As you’ve probably noticed by now, I’m a big believer that pets make our lives happier and healthier. After sharing my entire life with a variety of wonderful animals, I can say with absolute certainty that I need them as much as they’ve needed me.
And here’s the good news…it’s not just my opinion! Numerous scientific studies have shown that pets lower our blood pressure, heal our hearts, reduce anxiety and lift our moods.
No one knows this better than my good friend and neighbor, Belinda. I see Belinda as something of a “Dr. Doolittle.” She is drawn to animals and they to her.
Growing up on a farm in rural Indiana with dogs, cats, horses and goats, she says she always knew that she would have a career working with animals. “I thought I would be a veterinarian,” she says. “But science and math got in the way.”
Instead, she became a riding instructor, spending her days on her farm in Florida with her beloved horses, dogs, cats and many eager young students.
Six years ago, though, her world turned upside down when she was diagnosed with multiple sclerosis (MS). The disease affects the central nervous system, disrupting the flow of information within the brain, and from the brain to the body.
“That was a rough day,” she remembers. “It was very scary. The first thing I thought of was someone in a wheelchair.”
A million questions ran through her mind. “How long am I going to be able to do my job?” “How long am I going to be able to ride horses?” “How am I going to keep this farm up?”
Since then, she has learned that it affects different people in different ways. For some, the disease is debilitating. For others, like Belinda, outward signs aren’t apparent, although she feels the disease’s impact in other ways.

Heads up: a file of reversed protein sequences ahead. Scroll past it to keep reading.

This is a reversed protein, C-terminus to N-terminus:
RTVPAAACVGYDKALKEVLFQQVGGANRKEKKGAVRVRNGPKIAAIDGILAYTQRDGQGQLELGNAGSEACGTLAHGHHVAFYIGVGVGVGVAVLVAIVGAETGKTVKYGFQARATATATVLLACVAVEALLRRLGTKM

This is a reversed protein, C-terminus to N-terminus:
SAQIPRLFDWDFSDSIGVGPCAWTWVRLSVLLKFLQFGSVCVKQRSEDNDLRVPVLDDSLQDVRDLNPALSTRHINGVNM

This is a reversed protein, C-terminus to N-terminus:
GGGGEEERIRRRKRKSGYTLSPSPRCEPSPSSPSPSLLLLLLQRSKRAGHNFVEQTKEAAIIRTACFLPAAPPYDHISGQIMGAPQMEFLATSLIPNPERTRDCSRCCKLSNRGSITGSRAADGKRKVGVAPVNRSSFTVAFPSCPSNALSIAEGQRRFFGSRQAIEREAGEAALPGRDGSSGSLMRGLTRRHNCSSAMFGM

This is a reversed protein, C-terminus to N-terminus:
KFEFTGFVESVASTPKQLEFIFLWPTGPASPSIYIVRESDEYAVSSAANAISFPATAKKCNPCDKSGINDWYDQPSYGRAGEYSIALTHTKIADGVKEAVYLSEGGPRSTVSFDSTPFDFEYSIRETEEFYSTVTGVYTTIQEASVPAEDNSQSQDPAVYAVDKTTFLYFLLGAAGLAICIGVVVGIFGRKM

Through it all, her animals have been by her side, giving her emotional, mental and physical support and strength. They have been instrumental, she believes, in helping her cope, first with the diagnosis and then with the disease itself.
“Animals give you that unconditional love,” she says. “If I’m crying, I can get down on the ground and hug my dog and drop tears on her face.”
She also believes that taking care of the animals has helped her physically. If she didn’t have the animals, she says, “I would not be as active. I would not have a purpose to get up every day. It motivates me and comforts me to be able to take care of them.”
Some of Belinda’s friends, concerned for her health, have told her she works too hard and suggested that she should hire someone to take on more duties around the farm.
But Belinda’s neurologist, Jean-Raphael Schneider, MD, says many of his patients benefit emotionally AND physically from their relationship with companion animals. See his letter below or watch this video from the National MS Society (fast forward to about 24 minutes in for the pet part).
Belinda is convinced that if she hired someone else to do the things she does now, she wouldn’t be as strong. “My muscles wouldn’t stay where they need to stay to keep me afloat.” And Dr. Schneider added, “whatever you’re doing, keep doing it.”
She plans on doing just that, with a little help from her four-legged friends. “My purpose in life,” she says, “is to keep the animals going and that keeps me going at the same time.”
Have animals helped you or someone you love with a scary diagnosis? Tell me in the comments below so we can spread the word to others that pets might be the most important part of healing and coping.